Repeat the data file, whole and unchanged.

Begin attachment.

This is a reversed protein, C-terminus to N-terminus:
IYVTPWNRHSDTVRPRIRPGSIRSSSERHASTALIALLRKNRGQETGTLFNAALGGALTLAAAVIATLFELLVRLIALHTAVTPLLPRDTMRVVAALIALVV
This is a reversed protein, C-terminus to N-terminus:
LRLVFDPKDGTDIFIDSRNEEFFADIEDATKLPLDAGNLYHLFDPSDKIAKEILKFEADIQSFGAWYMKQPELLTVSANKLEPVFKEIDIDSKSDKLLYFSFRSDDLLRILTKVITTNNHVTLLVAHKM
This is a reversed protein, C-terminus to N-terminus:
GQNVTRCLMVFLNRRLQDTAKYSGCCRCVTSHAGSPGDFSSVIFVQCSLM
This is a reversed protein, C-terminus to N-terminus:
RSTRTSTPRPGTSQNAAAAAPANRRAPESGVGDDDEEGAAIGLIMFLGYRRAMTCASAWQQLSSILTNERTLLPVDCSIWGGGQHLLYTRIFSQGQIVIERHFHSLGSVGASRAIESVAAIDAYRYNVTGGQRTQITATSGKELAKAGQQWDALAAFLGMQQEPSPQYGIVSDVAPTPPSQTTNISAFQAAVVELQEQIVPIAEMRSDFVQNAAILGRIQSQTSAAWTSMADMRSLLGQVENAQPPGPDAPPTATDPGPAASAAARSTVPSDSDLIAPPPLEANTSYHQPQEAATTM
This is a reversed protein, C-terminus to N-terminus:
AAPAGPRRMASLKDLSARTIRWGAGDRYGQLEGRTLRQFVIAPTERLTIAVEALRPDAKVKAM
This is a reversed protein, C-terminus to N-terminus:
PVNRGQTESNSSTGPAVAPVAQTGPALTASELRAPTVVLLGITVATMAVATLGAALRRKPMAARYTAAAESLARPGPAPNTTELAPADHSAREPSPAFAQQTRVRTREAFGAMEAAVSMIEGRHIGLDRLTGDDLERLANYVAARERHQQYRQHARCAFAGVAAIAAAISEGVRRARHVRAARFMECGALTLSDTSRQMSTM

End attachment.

This is a reversed protein, C-terminus to N-terminus:
IYVTPWNRHSDTVRPRIRPGSIRSSSERHASTALIALLRKNRGQETGTLFNAALGGALTLAAAVIATLFELLVRLIALHTAVTPLLPRDTMRVVAALIALVV
This is a reversed protein, C-terminus to N-terminus:
LRLVFDPKDGTDIFIDSRNEEFFADIEDATKLPLDAGNLYHLFDPSDKIAKEILKFEADIQSFGAWYMKQPELLTVSANKLEPVFKEIDIDSKSDKLLYFSFRSDDLLRILTKVITTNNHVTLLVAHKM
This is a reversed protein, C-terminus to N-terminus:
GQNVTRCLMVFLNRRLQDTAKYSGCCRCVTSHAGSPGDFSSVIFVQCSLM
This is a reversed protein, C-terminus to N-terminus:
RSTRTSTPRPGTSQNAAAAAPANRRAPESGVGDDDEEGAAIGLIMFLGYRRAMTCASAWQQLSSILTNERTLLPVDCSIWGGGQHLLYTRIFSQGQIVIERHFHSLGSVGASRAIESVAAIDAYRYNVTGGQRTQITATSGKELAKAGQQWDALAAFLGMQQEPSPQYGIVSDVAPTPPSQTTNISAFQAAVVELQEQIVPIAEMRSDFVQNAAILGRIQSQTSAAWTSMADMRSLLGQVENAQPPGPDAPPTATDPGPAASAAARSTVPSDSDLIAPPPLEANTSYHQPQEAATTM
This is a reversed protein, C-terminus to N-terminus:
AAPAGPRRMASLKDLSARTIRWGAGDRYGQLEGRTLRQFVIAPTERLTIAVEALRPDAKVKAM
This is a reversed protein, C-terminus to N-terminus:
PVNRGQTESNSSTGPAVAPVAQTGPALTASELRAPTVVLLGITVATMAVATLGAALRRKPMAARYTAAAESLARPGPAPNTTELAPADHSAREPSPAFAQQTRVRTREAFGAMEAAVSMIEGRHIGLDRLTGDDLERLANYVAARERHQQYRQHARCAFAGVAAIAAAISEGVRRARHVRAARFMECGALTLSDTSRQMSTM